Notes On Book Publishing in a Socially Networked World

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My plan was to allow anyone who wanted to read an advance copy of the book the opportunity to do so, provided they forwarded the book within a week to the next reader.

About That Lending Library: A few months ago, sitting on a bunch of advance copies of my new book, The Adderall Diaries, copies that were supposed to go to well placed media outlets, I decided to start The Adderall Diaries Lending Library. My plan was to allow anyone who wanted to read an advance copy of the book the opportunity to do so, provided they forwarded the book within a week to the next reader. I didn’t realize it at the time, but what I was doing played right into the new publishing environment, an environment that is still uncharted and mysterious. A brave new democratic book world where everyone is a potential reviewer.

Since then a lot of authors (and book publicists) have asked about the program, wondering if it’s a good or bad thing to let anyone who wants to read an advance copy of your book for free. Here’s some answers for those interested in planning their own lending library.

What is it a success? Absolutely. 400 people signed up for advance copies. It enabled me to interact directly with people who read The Adderall Diaries, which is incredibly fulfilling for an author. One reader started a facebook group called “I Read an Advance Copy of The Adderall Diaries.”

The Lending Library itself got written up in a bunch of publications, which was surprising because I wasn’t doing it as a marketing stunt. I was doing it because I wanted people to read my book. But maybe that’s the same thing. I think of “marketing” as something you do for someone else. Wanting to share your art is something that predates the term and probably goes back to cave drawings.

I ended up doing a lot of interviews and people wrote reviews of the book before the book was available. HTMLGIANT even hosted a conversation about the book. Some people told me this was a bad idea. I was getting too much press at a point when people couldn’t yet purchase the book. I think the jury is still out on that. But it seemed OK to me. I was glad people were reviewing the book in advance. I figure when a book comes out people talk about it for a month, but you have four months before that happens to initiate a conversation.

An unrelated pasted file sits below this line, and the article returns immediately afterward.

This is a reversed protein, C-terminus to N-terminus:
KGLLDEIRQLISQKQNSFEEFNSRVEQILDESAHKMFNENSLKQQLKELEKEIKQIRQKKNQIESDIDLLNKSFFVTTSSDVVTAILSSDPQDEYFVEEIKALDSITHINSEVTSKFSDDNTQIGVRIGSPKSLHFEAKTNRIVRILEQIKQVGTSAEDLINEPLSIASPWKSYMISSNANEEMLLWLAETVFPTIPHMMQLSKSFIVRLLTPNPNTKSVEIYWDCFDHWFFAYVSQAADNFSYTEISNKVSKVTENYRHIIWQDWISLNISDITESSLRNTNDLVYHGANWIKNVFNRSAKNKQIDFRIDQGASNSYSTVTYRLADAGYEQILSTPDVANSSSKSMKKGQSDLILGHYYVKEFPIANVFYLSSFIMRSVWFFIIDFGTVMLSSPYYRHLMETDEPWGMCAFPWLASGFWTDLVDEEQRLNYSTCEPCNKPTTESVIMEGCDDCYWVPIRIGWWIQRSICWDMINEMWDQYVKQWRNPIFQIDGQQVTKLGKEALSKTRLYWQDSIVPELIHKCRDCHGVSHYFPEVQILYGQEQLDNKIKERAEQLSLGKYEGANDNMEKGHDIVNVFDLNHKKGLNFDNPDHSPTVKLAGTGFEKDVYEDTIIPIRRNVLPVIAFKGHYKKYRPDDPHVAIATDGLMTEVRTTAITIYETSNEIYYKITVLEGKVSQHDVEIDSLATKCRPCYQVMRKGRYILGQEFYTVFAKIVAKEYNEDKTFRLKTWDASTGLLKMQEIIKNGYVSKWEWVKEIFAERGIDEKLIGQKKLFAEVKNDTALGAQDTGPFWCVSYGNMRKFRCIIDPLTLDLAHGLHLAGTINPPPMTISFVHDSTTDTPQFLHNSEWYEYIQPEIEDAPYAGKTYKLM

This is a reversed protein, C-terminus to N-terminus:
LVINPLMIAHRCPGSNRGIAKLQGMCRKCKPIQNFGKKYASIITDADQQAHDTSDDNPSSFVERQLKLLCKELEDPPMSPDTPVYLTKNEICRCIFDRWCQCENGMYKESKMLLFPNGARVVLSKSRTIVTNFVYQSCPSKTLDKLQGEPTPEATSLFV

When I was told I should do a large book tour, rather than going from bookstore to bookstore I sent a note to the 400 advance readers of the book. Now I’m doing a cross-country tour of readings and events primarily in people’s homes. It’s a lot less lonely, I think, to have someone responsible for your event in each town. And I’ll probably sleep on their couches (there’s no budget for hotel rooms). These are mostly people I haven’t met who liked the book enough to invite me into their homes. Hopefully none of them are crazy. They’re probably thinking the same thing about me.

Of course, I want to support local independent bookstores so often I’ll try to get the local store involved in the event. Book People, for example, is selling books at the Austin House Party September 22.

Was it worth it? That depends on what you hope to get out of it. For me it was worth it. But it’s expensive and it takes a huge amount of time. My publisher picked up the shipping costs, which came to about $800. The way the lending library was setup we paid the initial postage. But the real cost was in time. It took a lot of time to do this. I had to make a giant spread sheet (actually, a word document with a huge table). It turns out most people won’t forward the book to the next person without a gentle nudge. I didn’t realize that at first. I thought I could just send books, send addresses, and let the library run itself. But it doesn’t work that way.